That concludes our operational update. I will now turn it over to Sheldon.

Sheldon BruhaExecutive Vice President and Chief Financial Officer

Thank you, Bernie. I will update you on our third quarter financial performance as well as review our capital structure given the bankruptcy court confirmation of our plan of reorganization and the refinancing transactions that we executed in October and November.

If you could please turn to slide 25, as a reminder, we closed the divestiture of the Northwest operations on May 1. As such, the reported results include the performance in the four Northwest states through April and then only the remaining 25 states thereafter. This slide presents our consolidated reported results with such hybrid view. On the subsequent slide, we adjust the historic periods to exclude the performance for the Northwest operations, so you could see the underlying performance of the remaining properties.

As such, I will discuss the Company’s operating performance on the following slide where appropriate apples to apples comparisons can be made. Our consolidated net income was $15 million for the quarter, but this income was impacted by several non-operational items.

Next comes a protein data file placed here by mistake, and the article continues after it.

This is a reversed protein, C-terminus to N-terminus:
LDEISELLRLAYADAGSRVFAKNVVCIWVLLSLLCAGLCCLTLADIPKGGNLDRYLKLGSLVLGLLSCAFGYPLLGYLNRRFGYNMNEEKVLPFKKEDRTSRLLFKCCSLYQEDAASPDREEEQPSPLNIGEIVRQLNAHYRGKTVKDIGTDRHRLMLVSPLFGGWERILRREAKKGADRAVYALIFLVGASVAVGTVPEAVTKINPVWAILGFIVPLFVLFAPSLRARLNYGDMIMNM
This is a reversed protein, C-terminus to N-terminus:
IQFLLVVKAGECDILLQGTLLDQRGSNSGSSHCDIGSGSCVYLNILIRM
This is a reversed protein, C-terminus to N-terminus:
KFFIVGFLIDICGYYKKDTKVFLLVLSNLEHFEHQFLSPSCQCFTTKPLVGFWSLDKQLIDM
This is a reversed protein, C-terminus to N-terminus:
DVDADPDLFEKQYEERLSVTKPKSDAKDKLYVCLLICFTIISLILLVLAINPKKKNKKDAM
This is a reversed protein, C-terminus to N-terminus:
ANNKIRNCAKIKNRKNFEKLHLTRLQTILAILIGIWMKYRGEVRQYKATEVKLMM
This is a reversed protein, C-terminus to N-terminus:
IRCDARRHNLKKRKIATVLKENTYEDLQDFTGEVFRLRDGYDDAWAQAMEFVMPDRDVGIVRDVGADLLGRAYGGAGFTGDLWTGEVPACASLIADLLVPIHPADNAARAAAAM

First, we had $73 million of costs related to our balance sheet restructuring, bankruptcy filing and refinancing activities, which now sits below operating expense post our bankruptcy filing in a new category called reorganization items. Second, we had $58 million for the settlement reached with our secured creditors to obtain their support for the reorganization plan and other items to help facilitate our refinancing activities. This also sits in reorganization items.

Please turn to slide 26. Now looking at the performance for the remaining properties, our third quarter revenue was $1.726 billion, down 6.6% year-over-year driven by customer declines including a 5% decline in total consumer customers, a 4% decline in broadband customers and a 23% decline in video users.